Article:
In my first post I laid out the theme that I'd like cover during my time here: that Climax Ecology is a useful framework for understanding what aspects of the human sexual experience can be captured and distributed as a media product, and why those media products so seldom bear any resemblance to the common reality of loving, mutually pleasurable sexual relations.
In this post I'd like to talk about the most basic form of cinema, a form that film-studies people call "actualities" or "actual films".
Electrocuting an Elephant (may be upsetting)
Actualities are simple, direct, filmed accounts of an action or activity: a dancer dancing, a bustling city street, etc. Most home movies are actualities: This is our baby walking across our living room floor; this is my father blowing out the candles on his 80th birthday.
Modern audiences quickly tire of actualities unless the subject matter is of special interest, i.e. actualities of your children are delightful, actualities of other people's children are only interesting if dad gets hit in the crotch with a Wiffle ball bat.
But this wasn't always the case.
Turn-of-the-century audiences were captivated by actualities. Cinema was an entirely new invention, and no one knew what anything looked like "on film," and everything was fascinating. A filmmaker could simply train his camera on a subject, novel or familiar, and then screen the results to an enthralled audience. Amazing!
And of course, in the age of actualities, there were actualities of sex, too.
But what's interesting to me about these earliest examples of sexually explicit cinema isn't that they exist, (the impulse to train the camera on nudity and sexuality is as old as the camera itself), it's that they are every bit as cinematically sophisticated as their non-sexual counterparts.
Whether it's Thomas Edison's Electrocuting an Elephant, or the Lumiere Brothers Train Arriving at a Station, or an uncredited sexual encounter between a man and a woman, once you get past the subject matter, there's not much difference in the cinematic approach. This is happening while a camera rolls so you can watch it without actually having been present. The camera records the event, but does little more.
And to a modern viewer without a special point of interest—history, morbid curiosity, whatever—watching most actualities is pretty boring.
From these humble beginnings, cinema would undergo a rapid development in both technology and aesthetic approach. In a few short decades camera movement, the use of various angles, editing, synchronous sound, and color would evolve to a high level of refinement.
The business of filmmaking would also undergo a huge evolution; from something resembling a side-show curiosity to an industrialized form of mass entertainment, sitting at the very center of culture.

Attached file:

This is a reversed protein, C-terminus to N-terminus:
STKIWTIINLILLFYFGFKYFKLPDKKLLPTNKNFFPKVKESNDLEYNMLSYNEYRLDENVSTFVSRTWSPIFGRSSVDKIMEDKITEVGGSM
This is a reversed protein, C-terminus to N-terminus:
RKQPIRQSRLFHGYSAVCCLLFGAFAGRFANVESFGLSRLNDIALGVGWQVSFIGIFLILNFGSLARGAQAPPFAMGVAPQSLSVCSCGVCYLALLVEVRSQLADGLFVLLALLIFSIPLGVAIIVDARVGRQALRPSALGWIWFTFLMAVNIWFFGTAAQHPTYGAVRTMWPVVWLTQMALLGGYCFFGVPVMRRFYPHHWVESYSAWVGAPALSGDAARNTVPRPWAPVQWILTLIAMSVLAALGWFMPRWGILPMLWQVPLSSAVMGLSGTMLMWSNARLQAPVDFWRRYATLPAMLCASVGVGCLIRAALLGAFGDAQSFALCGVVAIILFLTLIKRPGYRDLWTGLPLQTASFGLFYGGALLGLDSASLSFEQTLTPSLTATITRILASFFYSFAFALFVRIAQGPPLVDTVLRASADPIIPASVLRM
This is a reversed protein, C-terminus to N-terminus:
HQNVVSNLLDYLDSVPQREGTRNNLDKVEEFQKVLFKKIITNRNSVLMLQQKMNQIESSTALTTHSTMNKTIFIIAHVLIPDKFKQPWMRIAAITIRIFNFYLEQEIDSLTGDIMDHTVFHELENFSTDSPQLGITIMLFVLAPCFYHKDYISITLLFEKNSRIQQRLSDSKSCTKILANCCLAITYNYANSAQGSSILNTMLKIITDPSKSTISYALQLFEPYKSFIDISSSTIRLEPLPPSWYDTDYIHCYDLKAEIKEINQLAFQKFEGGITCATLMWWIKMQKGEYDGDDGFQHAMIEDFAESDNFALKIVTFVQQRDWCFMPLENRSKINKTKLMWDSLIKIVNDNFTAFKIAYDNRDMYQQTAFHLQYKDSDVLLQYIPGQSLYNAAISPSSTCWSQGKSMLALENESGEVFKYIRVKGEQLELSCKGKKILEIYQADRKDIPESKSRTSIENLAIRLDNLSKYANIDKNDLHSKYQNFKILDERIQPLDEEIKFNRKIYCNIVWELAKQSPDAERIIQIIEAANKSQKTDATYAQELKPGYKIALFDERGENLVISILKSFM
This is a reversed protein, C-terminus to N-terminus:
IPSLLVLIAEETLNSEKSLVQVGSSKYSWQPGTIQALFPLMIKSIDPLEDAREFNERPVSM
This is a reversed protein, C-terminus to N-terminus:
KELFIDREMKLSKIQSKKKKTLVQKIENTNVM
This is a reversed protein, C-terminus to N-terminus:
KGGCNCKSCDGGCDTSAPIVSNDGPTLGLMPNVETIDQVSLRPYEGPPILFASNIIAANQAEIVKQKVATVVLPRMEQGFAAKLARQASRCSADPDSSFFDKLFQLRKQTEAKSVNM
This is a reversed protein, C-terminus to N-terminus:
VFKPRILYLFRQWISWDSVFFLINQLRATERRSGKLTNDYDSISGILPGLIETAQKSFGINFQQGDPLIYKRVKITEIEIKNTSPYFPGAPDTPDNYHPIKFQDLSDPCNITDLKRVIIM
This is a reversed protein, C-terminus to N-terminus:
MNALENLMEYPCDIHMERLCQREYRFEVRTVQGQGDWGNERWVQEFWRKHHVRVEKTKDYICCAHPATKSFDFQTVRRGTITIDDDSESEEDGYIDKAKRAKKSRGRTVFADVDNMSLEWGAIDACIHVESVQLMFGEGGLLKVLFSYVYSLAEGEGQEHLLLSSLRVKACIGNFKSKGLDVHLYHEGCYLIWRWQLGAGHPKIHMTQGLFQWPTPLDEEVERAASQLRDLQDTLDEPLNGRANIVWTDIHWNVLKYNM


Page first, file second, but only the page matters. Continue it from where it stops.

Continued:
In 1915, D. W. Griffith's Birth of a Nation was produced at a cost of $112,000 (~$2.41 million today) and grossed upwards of $16 million. The year 1939 saw the release of both Gone With The Windand The Wizard of Oz, films that are as modern in their approach as anything released today.
But sexuality would not be a part of this evolution.
1934, the year that saw the landmark obscenity case US v One Book Called Ulysses would also see the MPPDA (antecedent to the Motion Picture Association of America) establish a certification process enforcing a production code (aka The Hays Code) on its member studios. Among the various requirements of the code was the mandate that "the treatment of bedrooms must be governed by good taste and delicacy," with the net effect being that husbands and wives were rarely shown sharing a matrimonial bed. (My uncle, the person whose vast laser disc collection was responsible for my film education, relates that at the time, he simply thought the people in movies were wealthy, and that's why mom and dad each had a bed of their own.)
The same year the door was opened to the exploration of explicit sexuality in literature, the door was slammed shut to all but the most veiled references to sexuality in mainstream movies. And as a consequence the exploration of explicit sexuality in cinema would remain in a state of arrested development for the next 60 years.
One last word about actualities.
The temptation is to think of the actuality as an archaic form, but it it's not. Every time a new cinematic process is invented, or a new subject matter is revealed, the actuality is "rediscovered". At present, super-duper slow-mo cameras have suddenly become orders of magnitude less expensive, and we are discovering again how captivating it can be to see even ordinary things through the lens of a novel photographic process.
But even as various captivating slow-mo clips start to populate YouTube and turn up on blogs, this super-duper slow-mo is sucked into the same evolutionary chain that has absorbed every other cinematic breakthrough. At first merely seeing the raw footage is enough. Then as our astonishment wanes, modest editing for interest emerges, and then finally the new process is incorporated into the "vocabulary" of the language of cinema.